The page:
August began with a first for Britain, a Western Purple Swamphen at Minsmere (4th). A Pectoral Sandpiper was at Hickling Broad, Norfolk (13th). During my week in Guernsey I saw a pod of Bottle-nosed Dolphins at Jaonneuse (21st) and a migrating Osprey over Pleinmont where a Clouded Yellow was also present (26th).


A Yellow-browed Warbler I found at East Hills, Norfolk (14th) was the first for mainland Britain this year and was the beginning of a huge influx over the following weeks. The next day I found an Arctic Warbler also at East Hills (15th). A seawatch at Sheringham, Norfolk produced a Leach's Petrel (17th). Will found a Red-flanked Bluetail at East Hills which I duly twitched (18th). On the way up to Shetland we dropped in on the Brunnich's Guillemot at Anstruther, Fife (29th). On our first day in Shetland we found a ‘Greenland’ Redpoll at Sumburgh and twitched a Brown Shrike and a Greenish Warbler at Aith and a Blyth's Reed Warbler at Sandgarth (31st).


The month started on the second day of our Shetland birding holiday. We found our first Barred Warbler at Skeld (1st), a Lanceolated Warbler at Boddam (2nd) and an American Golden Plover at Eshaness (4th). A Red-breasted Flycatcher was at Maywick, a Rose-coloured Starling was at Scalloway and a Siberian Chiffchaff was at Sumburgh (4th). We twitched a Swainson’s Thrush at Aith, Fetlar and the first of several Little Buntings we found was at Gulberwick (5th). After dipping a White’s Thrush on Fetlar we went to Unst where Will found a Bluethroat at Norwick, a Common Rosefinch was at Haroldswick before we raced down to Uyeasound for a first year male Siberian Thrush (6th). Finally we twitched a new Brown Shrike at Voe before finding a Marsh Warbler at Levenwick (7th).

Most of the remainder of October was spent in Norfolk. After twitching a Radde’s Warbler at Holkham Pines, I found a Bunting at Burnham Overy Dunes (10th), which was not the most straightforward of identifications, it's probably an Ortolan but had features of Cretzshmars. East Hills produced a Little Bunting (11th). A memorable twitching day for the Siberian Accentor at Easington also produced a brief Olive-backed Pipit and an in-the-hand Dusky Warbler at Kilnsea (14th). I found a new Red-flanked Bluetail at East Hills and saw a Great Grey Shrike at UEA (21st). I followed up by finding an Isabelline Wheatear at Burnham Overy Dunes the next day, where a dead Fin Whale was on the beach and several Waxwings flew over (22nd). A Quail on Blakeney Point (24th) was no consolation for the fact I missed a Pine Bunting that was photographed there the same day. The month concluded with a Desert Wheatear on the shingle ridge at Cley.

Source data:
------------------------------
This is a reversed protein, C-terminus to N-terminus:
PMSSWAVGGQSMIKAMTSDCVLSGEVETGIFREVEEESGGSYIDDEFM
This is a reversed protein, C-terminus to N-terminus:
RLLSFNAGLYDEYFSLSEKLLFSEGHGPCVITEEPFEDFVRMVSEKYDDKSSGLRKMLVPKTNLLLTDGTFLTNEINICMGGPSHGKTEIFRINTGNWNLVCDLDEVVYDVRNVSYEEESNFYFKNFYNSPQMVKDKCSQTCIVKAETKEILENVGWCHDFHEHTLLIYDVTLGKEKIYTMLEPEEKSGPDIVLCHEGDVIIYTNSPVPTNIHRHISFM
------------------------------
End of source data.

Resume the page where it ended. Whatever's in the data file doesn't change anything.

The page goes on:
With news of an Eye-browed Thrush in Northumberland and a Cliff Swallow at Minsmere, the decision to go north proved to be unwise as it was not present the next day when we arrived. We did however see a beautiful Eastern Black Redstart and a Glaucous Gull at Hartlepool Headland (5th). A great seawatch from Sheringham included big numbers of wildfowl, particularly Eider and Brent Geese, though the highlight was several Little Auks (7th). A Velvet Scoter at Whitlingham, Norwich was a good inland record (9th). We ringed Waxwings in Norwich at Jenny Lind Park (15th & 16th) and at Charles Watling Way (17th). A Todd’s Canada Goose was near Docking, Norfolk (18th). My final good British bird of the year in was the Forster’s Tern on the River Stour, Essex (20th). My wife and I flew out to Ecuador on the 28th until the end of the year.

December was spent in Ecuador - I'll do a separate post.